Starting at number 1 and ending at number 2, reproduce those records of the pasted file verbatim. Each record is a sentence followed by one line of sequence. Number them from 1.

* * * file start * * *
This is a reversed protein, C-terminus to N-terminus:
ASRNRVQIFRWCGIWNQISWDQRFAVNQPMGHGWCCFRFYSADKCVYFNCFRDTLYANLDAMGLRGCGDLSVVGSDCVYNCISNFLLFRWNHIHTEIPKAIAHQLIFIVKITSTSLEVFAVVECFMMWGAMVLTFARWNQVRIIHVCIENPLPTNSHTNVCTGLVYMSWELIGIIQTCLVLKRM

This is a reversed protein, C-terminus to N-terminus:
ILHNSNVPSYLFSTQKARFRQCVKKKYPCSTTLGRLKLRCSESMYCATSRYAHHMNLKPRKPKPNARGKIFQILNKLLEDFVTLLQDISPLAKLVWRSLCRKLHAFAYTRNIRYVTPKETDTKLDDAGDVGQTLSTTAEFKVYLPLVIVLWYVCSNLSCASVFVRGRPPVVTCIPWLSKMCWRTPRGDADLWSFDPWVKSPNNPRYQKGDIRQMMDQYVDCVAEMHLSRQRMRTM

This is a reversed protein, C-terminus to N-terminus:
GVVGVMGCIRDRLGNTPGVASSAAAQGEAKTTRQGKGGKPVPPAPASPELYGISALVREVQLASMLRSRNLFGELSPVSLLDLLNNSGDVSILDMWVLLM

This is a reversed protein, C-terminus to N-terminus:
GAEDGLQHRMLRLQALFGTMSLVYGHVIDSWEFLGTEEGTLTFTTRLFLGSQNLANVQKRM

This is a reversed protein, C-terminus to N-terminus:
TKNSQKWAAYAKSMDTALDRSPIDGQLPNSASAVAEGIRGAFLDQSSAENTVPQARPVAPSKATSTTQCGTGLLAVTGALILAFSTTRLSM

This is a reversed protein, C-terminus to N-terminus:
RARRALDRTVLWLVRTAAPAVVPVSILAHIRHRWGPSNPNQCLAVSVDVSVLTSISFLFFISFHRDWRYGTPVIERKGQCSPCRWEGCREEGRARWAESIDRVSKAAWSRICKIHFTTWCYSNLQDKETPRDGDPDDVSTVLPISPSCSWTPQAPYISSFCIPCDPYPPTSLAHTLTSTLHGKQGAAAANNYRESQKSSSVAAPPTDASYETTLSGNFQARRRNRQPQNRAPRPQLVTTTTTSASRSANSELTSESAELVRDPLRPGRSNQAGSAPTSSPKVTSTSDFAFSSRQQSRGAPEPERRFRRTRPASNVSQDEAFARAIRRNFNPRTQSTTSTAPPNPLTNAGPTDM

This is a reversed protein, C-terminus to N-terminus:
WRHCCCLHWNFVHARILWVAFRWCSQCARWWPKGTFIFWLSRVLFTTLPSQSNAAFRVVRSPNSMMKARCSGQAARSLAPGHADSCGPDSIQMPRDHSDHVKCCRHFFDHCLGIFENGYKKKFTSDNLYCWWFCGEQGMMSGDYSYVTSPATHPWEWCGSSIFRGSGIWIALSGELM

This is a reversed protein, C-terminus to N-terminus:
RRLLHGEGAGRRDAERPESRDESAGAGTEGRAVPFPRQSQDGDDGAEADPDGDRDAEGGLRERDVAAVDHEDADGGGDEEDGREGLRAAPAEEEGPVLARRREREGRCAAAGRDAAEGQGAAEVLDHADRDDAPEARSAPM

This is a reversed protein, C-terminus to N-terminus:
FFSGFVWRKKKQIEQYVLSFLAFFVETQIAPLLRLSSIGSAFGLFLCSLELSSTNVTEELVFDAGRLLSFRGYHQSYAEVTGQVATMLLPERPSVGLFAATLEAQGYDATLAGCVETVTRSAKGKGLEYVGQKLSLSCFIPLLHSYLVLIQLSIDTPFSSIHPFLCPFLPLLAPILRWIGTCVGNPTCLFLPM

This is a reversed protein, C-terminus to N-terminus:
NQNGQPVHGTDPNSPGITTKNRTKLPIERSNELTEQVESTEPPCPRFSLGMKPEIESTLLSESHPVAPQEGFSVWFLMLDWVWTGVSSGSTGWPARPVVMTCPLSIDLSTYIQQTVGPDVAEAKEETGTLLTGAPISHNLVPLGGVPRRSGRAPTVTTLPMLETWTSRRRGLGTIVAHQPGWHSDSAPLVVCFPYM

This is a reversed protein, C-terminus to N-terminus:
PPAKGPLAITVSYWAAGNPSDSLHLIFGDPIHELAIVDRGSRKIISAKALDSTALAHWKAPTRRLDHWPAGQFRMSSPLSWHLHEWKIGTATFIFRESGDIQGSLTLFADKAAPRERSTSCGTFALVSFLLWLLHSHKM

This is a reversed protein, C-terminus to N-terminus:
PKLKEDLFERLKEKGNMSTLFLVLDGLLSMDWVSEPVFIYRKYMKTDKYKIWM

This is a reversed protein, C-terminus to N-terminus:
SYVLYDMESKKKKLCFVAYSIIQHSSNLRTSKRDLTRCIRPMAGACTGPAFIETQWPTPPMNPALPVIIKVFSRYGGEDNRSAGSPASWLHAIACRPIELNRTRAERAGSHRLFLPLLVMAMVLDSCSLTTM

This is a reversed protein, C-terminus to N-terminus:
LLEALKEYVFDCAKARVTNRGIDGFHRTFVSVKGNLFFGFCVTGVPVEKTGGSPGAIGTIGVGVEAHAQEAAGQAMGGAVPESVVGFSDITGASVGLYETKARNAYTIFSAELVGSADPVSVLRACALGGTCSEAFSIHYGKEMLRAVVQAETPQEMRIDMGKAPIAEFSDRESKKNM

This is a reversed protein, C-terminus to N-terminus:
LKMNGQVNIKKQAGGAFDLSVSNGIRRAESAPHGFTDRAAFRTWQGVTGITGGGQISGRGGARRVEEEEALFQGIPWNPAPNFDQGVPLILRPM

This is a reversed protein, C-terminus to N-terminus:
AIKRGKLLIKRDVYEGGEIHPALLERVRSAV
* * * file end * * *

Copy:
This is a reversed protein, C-terminus to N-terminus:
ASRNRVQIFRWCGIWNQISWDQRFAVNQPMGHGWCCFRFYSADKCVYFNCFRDTLYANLDAMGLRGCGDLSVVGSDCVYNCISNFLLFRWNHIHTEIPKAIAHQLIFIVKITSTSLEVFAVVECFMMWGAMVLTFARWNQVRIIHVCIENPLPTNSHTNVCTGLVYMSWELIGIIQTCLVLKRM

This is a reversed protein, C-terminus to N-terminus:
ILHNSNVPSYLFSTQKARFRQCVKKKYPCSTTLGRLKLRCSESMYCATSRYAHHMNLKPRKPKPNARGKIFQILNKLLEDFVTLLQDISPLAKLVWRSLCRKLHAFAYTRNIRYVTPKETDTKLDDAGDVGQTLSTTAEFKVYLPLVIVLWYVCSNLSCASVFVRGRPPVVTCIPWLSKMCWRTPRGDADLWSFDPWVKSPNNPRYQKGDIRQMMDQYVDCVAEMHLSRQRMRTM